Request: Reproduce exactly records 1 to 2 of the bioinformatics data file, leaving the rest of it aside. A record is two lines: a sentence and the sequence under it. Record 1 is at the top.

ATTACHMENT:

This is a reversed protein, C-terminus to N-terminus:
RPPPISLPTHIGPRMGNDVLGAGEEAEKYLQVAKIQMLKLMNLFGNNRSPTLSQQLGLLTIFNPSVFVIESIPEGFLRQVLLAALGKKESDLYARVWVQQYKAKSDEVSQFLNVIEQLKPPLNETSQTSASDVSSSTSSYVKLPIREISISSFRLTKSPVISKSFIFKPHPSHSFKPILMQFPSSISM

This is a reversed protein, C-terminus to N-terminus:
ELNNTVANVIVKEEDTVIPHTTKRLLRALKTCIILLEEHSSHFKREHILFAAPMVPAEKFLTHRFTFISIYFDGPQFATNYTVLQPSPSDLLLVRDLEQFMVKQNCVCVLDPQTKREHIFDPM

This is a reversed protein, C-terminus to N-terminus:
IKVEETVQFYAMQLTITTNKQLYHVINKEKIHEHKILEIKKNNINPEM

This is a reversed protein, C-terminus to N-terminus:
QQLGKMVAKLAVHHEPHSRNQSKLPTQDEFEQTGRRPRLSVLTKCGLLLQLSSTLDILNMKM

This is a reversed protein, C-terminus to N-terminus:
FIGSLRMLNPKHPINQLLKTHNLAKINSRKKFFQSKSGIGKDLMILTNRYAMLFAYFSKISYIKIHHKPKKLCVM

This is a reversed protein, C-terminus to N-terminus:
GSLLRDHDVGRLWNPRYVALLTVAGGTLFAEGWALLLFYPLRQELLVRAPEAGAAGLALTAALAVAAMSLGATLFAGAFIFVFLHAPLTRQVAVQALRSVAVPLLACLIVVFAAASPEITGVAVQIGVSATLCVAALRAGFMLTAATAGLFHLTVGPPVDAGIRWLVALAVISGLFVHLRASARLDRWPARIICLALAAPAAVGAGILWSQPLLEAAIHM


This is a reversed protein, C-terminus to N-terminus:
RPPPISLPTHIGPRMGNDVLGAGEEAEKYLQVAKIQMLKLMNLFGNNRSPTLSQQLGLLTIFNPSVFVIESIPEGFLRQVLLAALGKKESDLYARVWVQQYKAKSDEVSQFLNVIEQLKPPLNETSQTSASDVSSSTSSYVKLPIREISISSFRLTKSPVISKSFIFKPHPSHSFKPILMQFPSSISM

This is a reversed protein, C-terminus to N-terminus:
ELNNTVANVIVKEEDTVIPHTTKRLLRALKTCIILLEEHSSHFKREHILFAAPMVPAEKFLTHRFTFISIYFDGPQFATNYTVLQPSPSDLLLVRDLEQFMVKQNCVCVLDPQTKREHIFDPM